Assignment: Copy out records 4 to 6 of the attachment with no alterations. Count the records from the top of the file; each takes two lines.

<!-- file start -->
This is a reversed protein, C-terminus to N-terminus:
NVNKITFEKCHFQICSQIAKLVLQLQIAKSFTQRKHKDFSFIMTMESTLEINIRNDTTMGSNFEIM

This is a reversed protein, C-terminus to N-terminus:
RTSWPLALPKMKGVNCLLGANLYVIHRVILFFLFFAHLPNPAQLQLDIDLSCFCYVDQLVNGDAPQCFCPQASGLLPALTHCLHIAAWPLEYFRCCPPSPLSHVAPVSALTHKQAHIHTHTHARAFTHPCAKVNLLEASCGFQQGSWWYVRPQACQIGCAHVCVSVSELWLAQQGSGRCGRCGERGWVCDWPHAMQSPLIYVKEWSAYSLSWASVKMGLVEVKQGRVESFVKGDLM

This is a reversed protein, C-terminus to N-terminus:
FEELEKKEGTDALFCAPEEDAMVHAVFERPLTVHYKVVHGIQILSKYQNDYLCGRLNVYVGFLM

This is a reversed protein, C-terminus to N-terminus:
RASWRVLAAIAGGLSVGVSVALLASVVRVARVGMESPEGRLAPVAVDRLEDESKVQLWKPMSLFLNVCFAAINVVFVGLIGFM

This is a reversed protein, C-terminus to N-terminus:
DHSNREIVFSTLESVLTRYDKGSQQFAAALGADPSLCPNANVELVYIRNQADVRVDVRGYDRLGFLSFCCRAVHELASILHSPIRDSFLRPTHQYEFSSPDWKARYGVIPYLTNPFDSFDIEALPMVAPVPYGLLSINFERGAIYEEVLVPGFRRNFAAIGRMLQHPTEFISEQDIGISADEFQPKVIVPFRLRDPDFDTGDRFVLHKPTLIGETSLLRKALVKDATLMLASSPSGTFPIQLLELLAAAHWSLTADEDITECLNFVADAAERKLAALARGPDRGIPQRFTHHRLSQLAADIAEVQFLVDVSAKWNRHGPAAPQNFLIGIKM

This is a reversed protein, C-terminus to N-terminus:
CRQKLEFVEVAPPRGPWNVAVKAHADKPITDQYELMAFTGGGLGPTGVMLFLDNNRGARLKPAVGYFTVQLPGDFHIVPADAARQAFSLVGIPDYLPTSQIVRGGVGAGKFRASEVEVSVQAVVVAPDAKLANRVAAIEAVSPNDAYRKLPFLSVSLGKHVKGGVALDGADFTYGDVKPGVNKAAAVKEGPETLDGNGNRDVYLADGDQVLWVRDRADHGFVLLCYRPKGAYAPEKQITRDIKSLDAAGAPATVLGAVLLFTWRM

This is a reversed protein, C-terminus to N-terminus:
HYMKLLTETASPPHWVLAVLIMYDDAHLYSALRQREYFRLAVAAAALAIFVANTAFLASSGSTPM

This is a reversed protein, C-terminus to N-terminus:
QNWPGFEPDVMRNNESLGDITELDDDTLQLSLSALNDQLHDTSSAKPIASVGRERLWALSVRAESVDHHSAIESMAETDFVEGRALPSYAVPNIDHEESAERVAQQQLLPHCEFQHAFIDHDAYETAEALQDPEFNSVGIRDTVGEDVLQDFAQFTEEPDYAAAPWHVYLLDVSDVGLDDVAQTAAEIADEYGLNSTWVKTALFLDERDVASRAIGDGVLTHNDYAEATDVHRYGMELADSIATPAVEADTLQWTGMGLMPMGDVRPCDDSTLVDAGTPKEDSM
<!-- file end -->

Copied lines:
This is a reversed protein, C-terminus to N-terminus:
RASWRVLAAIAGGLSVGVSVALLASVVRVARVGMESPEGRLAPVAVDRLEDESKVQLWKPMSLFLNVCFAAINVVFVGLIGFM

This is a reversed protein, C-terminus to N-terminus:
DHSNREIVFSTLESVLTRYDKGSQQFAAALGADPSLCPNANVELVYIRNQADVRVDVRGYDRLGFLSFCCRAVHELASILHSPIRDSFLRPTHQYEFSSPDWKARYGVIPYLTNPFDSFDIEALPMVAPVPYGLLSINFERGAIYEEVLVPGFRRNFAAIGRMLQHPTEFISEQDIGISADEFQPKVIVPFRLRDPDFDTGDRFVLHKPTLIGETSLLRKALVKDATLMLASSPSGTFPIQLLELLAAAHWSLTADEDITECLNFVADAAERKLAALARGPDRGIPQRFTHHRLSQLAADIAEVQFLVDVSAKWNRHGPAAPQNFLIGIKM

This is a reversed protein, C-terminus to N-terminus:
CRQKLEFVEVAPPRGPWNVAVKAHADKPITDQYELMAFTGGGLGPTGVMLFLDNNRGARLKPAVGYFTVQLPGDFHIVPADAARQAFSLVGIPDYLPTSQIVRGGVGAGKFRASEVEVSVQAVVVAPDAKLANRVAAIEAVSPNDAYRKLPFLSVSLGKHVKGGVALDGADFTYGDVKPGVNKAAAVKEGPETLDGNGNRDVYLADGDQVLWVRDRADHGFVLLCYRPKGAYAPEKQITRDIKSLDAAGAPATVLGAVLLFTWRM